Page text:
Risk alert – Why you shouldn’t cancel public liability insurance despite Covid-19 disruption

Risk alert – Why you shouldn’t cancel public liability insurance despite Covid-19 disruption

Under the unprecedented circumstances brought about by the outbreak of the COVID-19 virus, and the preventative measures that have been put in place as a result, we fully sympathise and understand that you may be considering cancelling your insurance policy due to needing to carefully manage your expenses.

However, we have a responsibility to inform you of any detriment caused by this action.

Keeping your public liability cover valid

A policy written on a claims-made basis will defend you and deal with any claim if it is made when a policy is in force, regardless of when the incident occurred.

Simply put, in respect of abuse claims, if you cancel your insurance due to the current COVID-19 pandemic, and then a claim is made against you, then even if it relates to the period when insurance was in force, then you are not insured because you have cancelled your cover subsequently.

What period is my abuse cover public liability insurance valid for?

A claims-made policy will pay out for any valid claim made during the (typically 12-month) policy period, regardless of when the incident or alleged breach of duty actually occurred. This would typically relate to the abuse cover under a policy – it means all your activities are covered as far back as the start date of the policy or the retroactive date*, if your policy has one.

Depending on your retroactive date, this could mean your current claims-made policy could cover you for claims made during the policy period which arise out of the activities you have done over many years.

* A retroactive date is the date from which you have held uninterrupted abuse insurance cover. Any claims that arise from events prior to this date is not covered by your insurance.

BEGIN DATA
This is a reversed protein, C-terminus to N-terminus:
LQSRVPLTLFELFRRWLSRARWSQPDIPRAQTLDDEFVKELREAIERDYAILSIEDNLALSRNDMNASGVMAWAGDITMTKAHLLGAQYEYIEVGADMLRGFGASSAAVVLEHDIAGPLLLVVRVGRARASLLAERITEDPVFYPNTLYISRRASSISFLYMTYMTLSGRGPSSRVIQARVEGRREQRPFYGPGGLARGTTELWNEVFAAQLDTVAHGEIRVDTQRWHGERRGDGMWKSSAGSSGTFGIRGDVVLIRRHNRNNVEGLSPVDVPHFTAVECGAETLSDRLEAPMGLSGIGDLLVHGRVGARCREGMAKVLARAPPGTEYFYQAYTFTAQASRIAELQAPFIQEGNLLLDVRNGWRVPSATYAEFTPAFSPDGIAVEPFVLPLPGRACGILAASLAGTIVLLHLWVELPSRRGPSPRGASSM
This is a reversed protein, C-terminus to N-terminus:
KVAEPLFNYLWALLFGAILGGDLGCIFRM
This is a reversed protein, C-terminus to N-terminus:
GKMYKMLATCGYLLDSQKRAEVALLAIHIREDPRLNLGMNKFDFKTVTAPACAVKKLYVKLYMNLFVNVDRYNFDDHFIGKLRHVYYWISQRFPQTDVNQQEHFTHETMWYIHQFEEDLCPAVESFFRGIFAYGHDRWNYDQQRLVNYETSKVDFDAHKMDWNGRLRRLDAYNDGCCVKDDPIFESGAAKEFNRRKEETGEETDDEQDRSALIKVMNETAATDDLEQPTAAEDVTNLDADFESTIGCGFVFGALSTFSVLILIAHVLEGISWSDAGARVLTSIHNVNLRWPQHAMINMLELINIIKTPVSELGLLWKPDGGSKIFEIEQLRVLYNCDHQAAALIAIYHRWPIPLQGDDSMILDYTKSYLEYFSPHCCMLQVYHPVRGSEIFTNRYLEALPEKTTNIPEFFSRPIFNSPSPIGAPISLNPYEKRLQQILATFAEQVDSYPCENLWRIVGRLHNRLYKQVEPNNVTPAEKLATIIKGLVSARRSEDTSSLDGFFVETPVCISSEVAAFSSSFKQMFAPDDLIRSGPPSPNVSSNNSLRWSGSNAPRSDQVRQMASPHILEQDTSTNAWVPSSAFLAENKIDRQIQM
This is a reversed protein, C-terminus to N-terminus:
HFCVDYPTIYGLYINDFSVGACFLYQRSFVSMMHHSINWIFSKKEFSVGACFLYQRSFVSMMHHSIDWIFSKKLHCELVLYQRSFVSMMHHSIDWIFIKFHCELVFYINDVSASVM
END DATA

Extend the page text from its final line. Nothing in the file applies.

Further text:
When is my insurance not valid?

If you cancelled your policy, you would remove the opportunity to submit a claim for any incident or circumstance that could lead to an abuse claim from the date the policy was cancelled. In addition, you would also interrupt your ‘claims made’ abuse cover, which would result in your retroactive date being lost. This means, even if you were to reinstate cover in the future, your retroactive date is very likely to only start from the inception of your new policy, leaving you exposed to past risks.


Should your public liability policy remain active and you have a retroactive date of 1 January 2000 under your abuse cover, should an abuse-related incident or related alleged breach of duty be made against you for any activities going back as far as 1 January 2000, it will be covered subject to your policy terms and conditions.

However, if you cancel your public liability policy which the abuse cover is attached to, this cover will be lost.

This differs from standard public liability cover which is on a ‘claims occurring’ basis whereby once cover is purchased, for example for 1 January 2020 to 31 December 2020, then any event during this period that leads to a claim would be covered, even if the claim is brought three years later.

Keep your public liability insurance valid

This cover is complex and therefore, before you consider cancelling, we would recommend you speak to your Towergate Insurance Brokers adviser to ensure you are not left exposed.

The information contained in this bulletin is based on sources that we believe are reliable and should be understood as general risk management and insurance information only. It is not intended to be taken as advice with respect to any specific or individual situation and cannot be relied upon as such. If you wish to discuss your specific requirements, please do not hesitate to contact your usual Towergate Insurance Brokers adviser.